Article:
Your Honor On SonyLIV Review: This Drama About Bihari Migrants In Punjab, Starring Jimmy Sheirgill, Is A Tedious Watch

Jimmy Sheirgill, in this 12 part courtroom-drama, plays a judge who wants to climb up the ladder, and a father whose son makes that dream more distant
Your Honor On SonyLIV Review: This Drama About Bihari Migrants In Punjab, Starring Jimmy Sheirgill, Is A Tedious Watch

Director: E Niwas
Writer: Ishan Trivedi
Cast: Jimmy Sheirgill, Mita Vashisht, Yashpal Sharma, Varun Badola, Suhasini Mulay, Parul Gulati, Pulkit Makol
Producer: Sameer Nair, Deepak Segal, Sunjoy Waddhwa, Comall Sunjoy W
Streaming Platform: SonyLIV

Throughout the series, set in Punjab, there is an obvious schism between the migrants from Bihar- the "bhailog"- and the Punjabis. This involves suspicion, eviction, and even suspension from jobs, because of where they come from and the deep distrust that has bred into the rotting cadaver of xenophobia. It also involves a gang war. In the opening scene we have Jimmy Sheirgill playing Bishan Khosla, the sarkari-vakeel, doling out a monologue about integration, to an audience of Biharis who have been evicted, and Punjabis who have filed the case. As the judgment is delivered, you can see pagdi-wearing men get up and leave in frustration. The binary is pretty solid, and also speaks to the nature of long-distance migration in India, where people from Ganjam in Odisha shack up in tin tenaments in Surat, or those of Bihar in Punjab. Gone is the assumption of rural-urban migration being a move to the closest big-town. 

The story, based on the Israeli namesake show, is about a Bishan Khosla (a stoic Jimmy Sheirgill whose nonchalance becomes increasingly unnerving) whose son (a suitably mopey Pulkit Makol) unwittingly commits a hit-and-run, and the extent that he, a single-father, goes to protect him. The victim is the local gangster's kin. This could have been a story of privilege, with the entitled son, and the forgiving father. But there's a strain of complexity here. The child is a college going kid, asthematic, anxiety ridden, but also gilded with guilt, which he expresses alternatively as rage and tears towards his father who hasn't been entirely present through his teenage years. Additionally, the victim here is not a paragon of goodness, or an anonymous person. He's someone who is tied to the shady dealings of the city, someone you might even wish had died. So this is not a story with clear binaries of right-and-wrong. 

But as a result of this, the storytelling becomes inert because the narrative is unable to build these morally complex characters into more engaging, and real beings. The goings-on has a listless quality where even the big reveals, like why Abeer's mother died by suicide, just play out without any shock-value or vigour. The graph of the son, Abeer, for example, is pretty static through the season. His interactions with his father are quite badly written. The scene when he tells his father about the hit-and-run is needlessly repetitive, and you don't get a sense that these two characters share anything- love, resentment, anger; nothing.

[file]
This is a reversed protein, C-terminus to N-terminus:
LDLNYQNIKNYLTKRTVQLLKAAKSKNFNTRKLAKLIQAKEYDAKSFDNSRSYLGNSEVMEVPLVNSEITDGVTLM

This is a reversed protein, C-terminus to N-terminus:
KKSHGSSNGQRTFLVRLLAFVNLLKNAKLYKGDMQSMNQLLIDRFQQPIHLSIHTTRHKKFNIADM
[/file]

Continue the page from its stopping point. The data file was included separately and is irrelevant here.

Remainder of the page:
Even the subplot involving Khosla's CRPF Jawan friend (Varun Badola) who helps him get rid of the car is written unevenly, and sometimes incongruously. The story is patchy, and sometimes the strands don't tie up well. The story spirals needlessly, including an odd relationship between Abeer and a PT Instructor in his college. It is meant to highlight Abeer's loneliness but it doesn't feel causal enough. None of the sub-plots engage, but worse, none of them inform or help the characters grow. There are some telling moments here and there, like when Khosla pronounces, "Judge khud crime karega, toh use kaun judge karega". Read the statement again and try to locate the sense of impunity. The idea that instruments of justice are immune from checks-and-balances is quite ingrained in our system. Look at how the sexual harassment allegations against the previous Chief Justice of India, Ranjan Gogoi took place, under the most opaque, and questionable circumstances. Khosla here is trying to move up the ladder and become a High Court judge. What is he willing to give up in return? There's even a quiet relationship between Khosla and his constantly smoking mother-in-law (Suhasini Mulay, whose constant-smoking is meant to mean something, no prizes for what that is) that always feels like it's close to boiling over, perhaps she blames him for not loving her daughter and grandson enough. 

It is thus when the series is making these statements without really articulating them that it shines. Sample this. Khosla's protege (Parul Gulati) is also a migrant from Bihar, and even while her performative accent jars, hers is a double-whammy. She is hurt by both xenophobia and sexism. At one point, she is removed from a case, and she runs to Khosla asking what happened. And he says "It's because you're…" and just when I thought he was going to say "from Bihar", she cuts him off, "a woman?" He nods at her, though I wasn't sure if he was agreeing with her, or giving in because perhaps in his head sexism is less disagreeable than xenophobia. Again, none of this is stated, its brilliance lies in its capacity to not draw too much attention to itself, and merely simmer. But when the show articulates, which it does a lot in its 6 hour run-time chopped into 12 episodes, it bores, because the writers here don't seem to have the capacity to build a scene up, or let it down. (It also ends on a cliffhanger. If 6 hours is not enough time to tell an engaging, cathartic, and complete story, the fault is in the writing) The characters just froth in the chaos you rarely care for, and ultimately disengage from. 

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